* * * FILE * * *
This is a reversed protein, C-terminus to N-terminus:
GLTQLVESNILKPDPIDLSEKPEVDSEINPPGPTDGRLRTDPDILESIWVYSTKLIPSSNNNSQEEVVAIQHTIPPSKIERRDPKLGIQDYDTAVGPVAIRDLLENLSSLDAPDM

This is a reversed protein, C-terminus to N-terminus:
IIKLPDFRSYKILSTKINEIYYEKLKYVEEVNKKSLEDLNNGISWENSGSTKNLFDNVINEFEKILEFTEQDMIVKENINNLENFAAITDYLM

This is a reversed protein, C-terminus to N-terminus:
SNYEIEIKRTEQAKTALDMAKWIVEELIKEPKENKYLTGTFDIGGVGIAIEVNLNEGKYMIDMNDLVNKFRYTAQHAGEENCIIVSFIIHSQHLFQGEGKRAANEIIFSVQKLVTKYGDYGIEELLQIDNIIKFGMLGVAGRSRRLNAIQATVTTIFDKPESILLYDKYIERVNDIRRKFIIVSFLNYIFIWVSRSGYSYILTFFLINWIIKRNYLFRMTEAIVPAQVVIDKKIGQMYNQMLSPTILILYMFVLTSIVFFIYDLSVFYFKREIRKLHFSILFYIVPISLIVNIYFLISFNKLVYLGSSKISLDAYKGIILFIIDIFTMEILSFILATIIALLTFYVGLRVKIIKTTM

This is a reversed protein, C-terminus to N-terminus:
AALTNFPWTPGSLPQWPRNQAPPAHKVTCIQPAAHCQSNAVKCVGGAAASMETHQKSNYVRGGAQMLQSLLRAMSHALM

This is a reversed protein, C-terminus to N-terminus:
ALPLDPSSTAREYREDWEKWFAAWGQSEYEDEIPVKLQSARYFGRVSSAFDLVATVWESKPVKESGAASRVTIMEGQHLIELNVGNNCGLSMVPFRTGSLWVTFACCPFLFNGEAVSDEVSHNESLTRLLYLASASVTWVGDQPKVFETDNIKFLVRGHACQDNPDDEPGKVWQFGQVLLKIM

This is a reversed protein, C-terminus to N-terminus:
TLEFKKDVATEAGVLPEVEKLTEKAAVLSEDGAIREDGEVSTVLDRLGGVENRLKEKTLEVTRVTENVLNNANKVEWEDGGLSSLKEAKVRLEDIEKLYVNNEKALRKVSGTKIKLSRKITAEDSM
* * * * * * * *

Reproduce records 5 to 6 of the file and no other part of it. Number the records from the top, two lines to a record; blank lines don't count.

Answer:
This is a reversed protein, C-terminus to N-terminus:
ALPLDPSSTAREYREDWEKWFAAWGQSEYEDEIPVKLQSARYFGRVSSAFDLVATVWESKPVKESGAASRVTIMEGQHLIELNVGNNCGLSMVPFRTGSLWVTFACCPFLFNGEAVSDEVSHNESLTRLLYLASASVTWVGDQPKVFETDNIKFLVRGHACQDNPDDEPGKVWQFGQVLLKIM

This is a reversed protein, C-terminus to N-terminus:
TLEFKKDVATEAGVLPEVEKLTEKAAVLSEDGAIREDGEVSTVLDRLGGVENRLKEKTLEVTRVTENVLNNANKVEWEDGGLSSLKEAKVRLEDIEKLYVNNEKALRKVSGTKIKLSRKITAEDSM